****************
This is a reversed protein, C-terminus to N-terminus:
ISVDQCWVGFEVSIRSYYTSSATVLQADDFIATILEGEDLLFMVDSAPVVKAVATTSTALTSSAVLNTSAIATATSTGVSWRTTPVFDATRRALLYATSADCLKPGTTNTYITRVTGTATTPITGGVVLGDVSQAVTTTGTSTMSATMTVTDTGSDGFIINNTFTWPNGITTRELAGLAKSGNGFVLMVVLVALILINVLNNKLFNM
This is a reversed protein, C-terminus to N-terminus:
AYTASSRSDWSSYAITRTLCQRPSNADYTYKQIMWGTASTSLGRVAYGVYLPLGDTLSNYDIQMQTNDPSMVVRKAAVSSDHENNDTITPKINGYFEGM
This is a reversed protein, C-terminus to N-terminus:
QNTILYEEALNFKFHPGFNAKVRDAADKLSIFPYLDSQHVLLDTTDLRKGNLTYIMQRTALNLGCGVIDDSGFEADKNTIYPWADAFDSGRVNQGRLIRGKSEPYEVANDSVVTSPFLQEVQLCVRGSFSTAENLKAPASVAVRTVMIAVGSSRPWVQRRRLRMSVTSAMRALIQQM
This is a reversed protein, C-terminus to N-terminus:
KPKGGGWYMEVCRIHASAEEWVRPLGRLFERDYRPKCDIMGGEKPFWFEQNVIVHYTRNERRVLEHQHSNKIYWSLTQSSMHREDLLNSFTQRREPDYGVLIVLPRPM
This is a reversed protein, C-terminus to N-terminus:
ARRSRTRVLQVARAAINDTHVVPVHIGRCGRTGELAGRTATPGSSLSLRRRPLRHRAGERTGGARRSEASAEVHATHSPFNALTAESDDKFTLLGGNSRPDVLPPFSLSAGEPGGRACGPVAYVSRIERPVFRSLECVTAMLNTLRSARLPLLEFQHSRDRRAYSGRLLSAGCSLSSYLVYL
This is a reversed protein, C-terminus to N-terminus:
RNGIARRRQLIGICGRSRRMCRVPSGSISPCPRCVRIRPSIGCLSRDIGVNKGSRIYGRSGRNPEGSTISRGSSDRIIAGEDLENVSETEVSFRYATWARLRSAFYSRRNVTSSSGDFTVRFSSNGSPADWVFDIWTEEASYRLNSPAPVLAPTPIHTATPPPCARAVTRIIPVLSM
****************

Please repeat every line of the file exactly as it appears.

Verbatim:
This is a reversed protein, C-terminus to N-terminus:
ISVDQCWVGFEVSIRSYYTSSATVLQADDFIATILEGEDLLFMVDSAPVVKAVATTSTALTSSAVLNTSAIATATSTGVSWRTTPVFDATRRALLYATSADCLKPGTTNTYITRVTGTATTPITGGVVLGDVSQAVTTTGTSTMSATMTVTDTGSDGFIINNTFTWPNGITTRELAGLAKSGNGFVLMVVLVALILINVLNNKLFNM
This is a reversed protein, C-terminus to N-terminus:
AYTASSRSDWSSYAITRTLCQRPSNADYTYKQIMWGTASTSLGRVAYGVYLPLGDTLSNYDIQMQTNDPSMVVRKAAVSSDHENNDTITPKINGYFEGM
This is a reversed protein, C-terminus to N-terminus:
QNTILYEEALNFKFHPGFNAKVRDAADKLSIFPYLDSQHVLLDTTDLRKGNLTYIMQRTALNLGCGVIDDSGFEADKNTIYPWADAFDSGRVNQGRLIRGKSEPYEVANDSVVTSPFLQEVQLCVRGSFSTAENLKAPASVAVRTVMIAVGSSRPWVQRRRLRMSVTSAMRALIQQM
This is a reversed protein, C-terminus to N-terminus:
KPKGGGWYMEVCRIHASAEEWVRPLGRLFERDYRPKCDIMGGEKPFWFEQNVIVHYTRNERRVLEHQHSNKIYWSLTQSSMHREDLLNSFTQRREPDYGVLIVLPRPM
This is a reversed protein, C-terminus to N-terminus:
ARRSRTRVLQVARAAINDTHVVPVHIGRCGRTGELAGRTATPGSSLSLRRRPLRHRAGERTGGARRSEASAEVHATHSPFNALTAESDDKFTLLGGNSRPDVLPPFSLSAGEPGGRACGPVAYVSRIERPVFRSLECVTAMLNTLRSARLPLLEFQHSRDRRAYSGRLLSAGCSLSSYLVYL
This is a reversed protein, C-terminus to N-terminus:
RNGIARRRQLIGICGRSRRMCRVPSGSISPCPRCVRIRPSIGCLSRDIGVNKGSRIYGRSGRNPEGSTISRGSSDRIIAGEDLENVSETEVSFRYATWARLRSAFYSRRNVTSSSGDFTVRFSSNGSPADWVFDIWTEEASYRLNSPAPVLAPTPIHTATPPPCARAVTRIIPVLSM